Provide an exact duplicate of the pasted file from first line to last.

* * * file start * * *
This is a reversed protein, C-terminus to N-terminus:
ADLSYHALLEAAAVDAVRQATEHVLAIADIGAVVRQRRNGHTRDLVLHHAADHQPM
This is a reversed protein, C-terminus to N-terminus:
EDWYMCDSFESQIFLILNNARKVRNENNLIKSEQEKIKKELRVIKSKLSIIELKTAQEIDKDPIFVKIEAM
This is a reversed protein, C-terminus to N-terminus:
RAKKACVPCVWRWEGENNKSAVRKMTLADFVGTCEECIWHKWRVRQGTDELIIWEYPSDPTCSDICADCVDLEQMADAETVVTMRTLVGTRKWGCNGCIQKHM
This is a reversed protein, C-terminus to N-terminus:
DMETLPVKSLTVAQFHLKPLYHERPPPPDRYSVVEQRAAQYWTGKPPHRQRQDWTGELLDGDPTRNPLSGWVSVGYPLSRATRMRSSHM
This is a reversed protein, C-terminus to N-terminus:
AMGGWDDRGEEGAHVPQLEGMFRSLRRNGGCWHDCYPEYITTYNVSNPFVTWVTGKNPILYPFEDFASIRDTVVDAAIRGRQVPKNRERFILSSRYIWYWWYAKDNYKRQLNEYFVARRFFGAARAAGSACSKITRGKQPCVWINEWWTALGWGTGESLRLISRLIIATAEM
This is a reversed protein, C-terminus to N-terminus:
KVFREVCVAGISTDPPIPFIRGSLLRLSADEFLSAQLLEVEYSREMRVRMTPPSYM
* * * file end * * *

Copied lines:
This is a reversed protein, C-terminus to N-terminus:
ADLSYHALLEAAAVDAVRQATEHVLAIADIGAVVRQRRNGHTRDLVLHHAADHQPM
This is a reversed protein, C-terminus to N-terminus:
EDWYMCDSFESQIFLILNNARKVRNENNLIKSEQEKIKKELRVIKSKLSIIELKTAQEIDKDPIFVKIEAM
This is a reversed protein, C-terminus to N-terminus:
RAKKACVPCVWRWEGENNKSAVRKMTLADFVGTCEECIWHKWRVRQGTDELIIWEYPSDPTCSDICADCVDLEQMADAETVVTMRTLVGTRKWGCNGCIQKHM
This is a reversed protein, C-terminus to N-terminus:
DMETLPVKSLTVAQFHLKPLYHERPPPPDRYSVVEQRAAQYWTGKPPHRQRQDWTGELLDGDPTRNPLSGWVSVGYPLSRATRMRSSHM
This is a reversed protein, C-terminus to N-terminus:
AMGGWDDRGEEGAHVPQLEGMFRSLRRNGGCWHDCYPEYITTYNVSNPFVTWVTGKNPILYPFEDFASIRDTVVDAAIRGRQVPKNRERFILSSRYIWYWWYAKDNYKRQLNEYFVARRFFGAARAAGSACSKITRGKQPCVWINEWWTALGWGTGESLRLISRLIIATAEM
This is a reversed protein, C-terminus to N-terminus:
KVFREVCVAGISTDPPIPFIRGSLLRLSADEFLSAQLLEVEYSREMRVRMTPPSYM